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Hence, it is possible to conclude that both street crime and white-collar crime have major consequences. Firstly, white-collar offences are understood ‘as equally serious as street crimes’ (Payne, 2012, p. 53) that have almost the same characteristics. However, their punishments are strongly different in many ways. By its nature, white-collar crime is a lot harder to detect because it takes many hours in order to build a case around it and they usually do not involve serious bodily harms or people’s deaths. In addition, they are ‘…difficult to prosecute because the perpetrators have access to sophisticated means to hide their activities and the wrongdoing can be hidden within legitimate economic activity’ (Berkeley, 2009, p. 201). Hence, they are referred to non-violent crimes motivated mainly by financial gain. If we are talking about the priorities, it is necessary to say that the law enforcements agencies are required to focus their particular attention on the violent crimes then, for instance, the property ones. The perfect examples of more violent crimes are street crimes that are understood as more visible. In this case, there are always the victims who have been seriously damaged or wounded. Hence, these crimes are given higher priority to prevent the offenders from committing the same crime again and again. As a result, the need to resolve street crimes and find the perpetrators is of great importance for law enforcement agencies.

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This individual fear can lead to indirect victimization, that on society as a whole. This is evident in a neighborhoods loss of economic development and criminal deviants become the role model for the younger members of society due to their appearance as a figure of wealth and power. These street crimes lead to the downward spiral of society economically and morally. Another aspect of how street crime ruins society is that the act is usually committed within the society itself. Most street crimes are committed by deviants to the members of their own neighborhoods. This is due to the closeness of their potential victims. This is why neighborhoods which characteristically generate the cause of deviant behavior, generally have a higher rate of crime occurring within them. While all crimes are a wrong committed against society, some do more damage to society then others. Street crimes are perhaps the most harmful to society, caused by the deviant criminal behavior on ones own neighborhood, this causes its destruction. Street crime has caused the legal economical, educational and moral declines in many neighborhoods. Violent street crime is not only a wrong against an individual of society but an act in the crumbling of society itself.

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...& Goldberg, 2009)There was evidence of an increase in company theft during the economic downturns of 1987, 1991, and 2001. For example just after the savings and loans crisis in the 1990s arrests shot up by 52% and during the recession in the early 2000s criminal activity increased by 25%From this we can conclude that there is definitely a correlation between a recession and a rise in embezzlement. Impacts of embezzlementAccording to David O’ Friedrichs, a criminal justice professor at University of Scranton stated “white-collar crimes have further, reaching, deeper and more lasting impact than street crime.” Thefts by employees are of the most costly problems facing new and existing businesses. Experts have shown company theft has the potential to reach 240$ billion dollars which includes intellectual property stolen during that year. It isn’t a surprise that the cost of embezzlement is two to three times than that of street crimes. Also 30-50% of all businesses affected by embezzlement fail. Other potential effects include increase in taxes, lost investments, and increase in unemployment.Guarantee Building & Loan AssociationOn December 9th, 1930 Gilbert, the founder of Guarantee Building & Loan Association was found to have embezzled an estimated $8,000,000 which in today’s amount would be $100,000,000. Many local businesses and individuals were crushed by his...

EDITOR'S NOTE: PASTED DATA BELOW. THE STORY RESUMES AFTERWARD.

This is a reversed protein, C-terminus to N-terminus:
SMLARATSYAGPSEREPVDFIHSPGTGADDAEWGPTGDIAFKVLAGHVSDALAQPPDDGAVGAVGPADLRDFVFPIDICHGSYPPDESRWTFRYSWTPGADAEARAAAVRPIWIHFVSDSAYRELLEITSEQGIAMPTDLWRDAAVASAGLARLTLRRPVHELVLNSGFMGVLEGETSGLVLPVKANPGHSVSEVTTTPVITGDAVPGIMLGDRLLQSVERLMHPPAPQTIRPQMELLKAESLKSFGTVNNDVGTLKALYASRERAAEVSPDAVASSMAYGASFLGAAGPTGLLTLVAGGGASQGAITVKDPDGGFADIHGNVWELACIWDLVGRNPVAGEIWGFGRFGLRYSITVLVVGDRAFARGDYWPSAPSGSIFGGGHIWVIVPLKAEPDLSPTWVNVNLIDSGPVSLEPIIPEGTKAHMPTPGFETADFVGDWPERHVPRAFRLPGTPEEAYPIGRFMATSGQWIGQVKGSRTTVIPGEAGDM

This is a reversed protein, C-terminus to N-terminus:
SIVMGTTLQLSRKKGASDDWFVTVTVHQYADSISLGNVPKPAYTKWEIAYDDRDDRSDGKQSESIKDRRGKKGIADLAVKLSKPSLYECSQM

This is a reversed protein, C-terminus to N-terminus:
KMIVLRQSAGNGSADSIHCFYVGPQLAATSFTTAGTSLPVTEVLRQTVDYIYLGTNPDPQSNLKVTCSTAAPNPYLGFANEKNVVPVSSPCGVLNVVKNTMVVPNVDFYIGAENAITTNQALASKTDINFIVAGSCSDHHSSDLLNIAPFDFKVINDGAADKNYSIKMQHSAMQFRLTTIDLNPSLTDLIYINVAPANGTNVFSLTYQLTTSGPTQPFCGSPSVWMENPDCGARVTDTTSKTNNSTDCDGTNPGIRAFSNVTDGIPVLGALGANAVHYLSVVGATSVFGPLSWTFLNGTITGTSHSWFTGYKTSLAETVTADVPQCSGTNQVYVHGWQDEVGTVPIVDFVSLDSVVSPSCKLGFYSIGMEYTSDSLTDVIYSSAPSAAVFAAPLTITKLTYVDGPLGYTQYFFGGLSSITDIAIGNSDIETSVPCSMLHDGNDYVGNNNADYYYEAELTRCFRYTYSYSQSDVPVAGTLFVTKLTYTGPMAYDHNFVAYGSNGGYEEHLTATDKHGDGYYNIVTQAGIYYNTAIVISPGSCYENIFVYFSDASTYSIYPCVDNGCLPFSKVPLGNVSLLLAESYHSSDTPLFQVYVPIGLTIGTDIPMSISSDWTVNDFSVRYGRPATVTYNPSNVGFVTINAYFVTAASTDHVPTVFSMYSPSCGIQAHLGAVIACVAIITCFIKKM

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White Collar Crime vs. Street Crime One problem that plagues our society is crime. Crime is all around us in our everyday lives. Daily we hear of murders, robberies, and rapes. These are categorized as "street crimes." For many people, such crimes are the only "tragic" crimes, the ones that are senseless and preventable. In Finsterbusch's book, Taking Sides, another variety of crime is exposed. This other form of crime is "white collar" crime. Both have victims, and the effects of both

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Moreover, the increase in the business transactions combined with the lack of legal control, effective internal control mechanism and adequate risk management strategies has forced the legislators to pass certain laws in India like Essential Commodities Act, 1955, Industrial (Development and Regulation) Act, 1957, Import and Export (Control) Act, 1947, Companies Act, 1956, Foreign Exchange (Regulation) Act, 1973, Central Excises and Salt Act, 1944, Prevention of Corruption Act, 1947, Income-tax Act, 1961, Customs Act, 1962, The Conservation of Foreign Exchange and Prevention of Smuggling Activities and Smugglers and Foreign Exchange Manipulators (Forfeiture of Property) Act, 1976.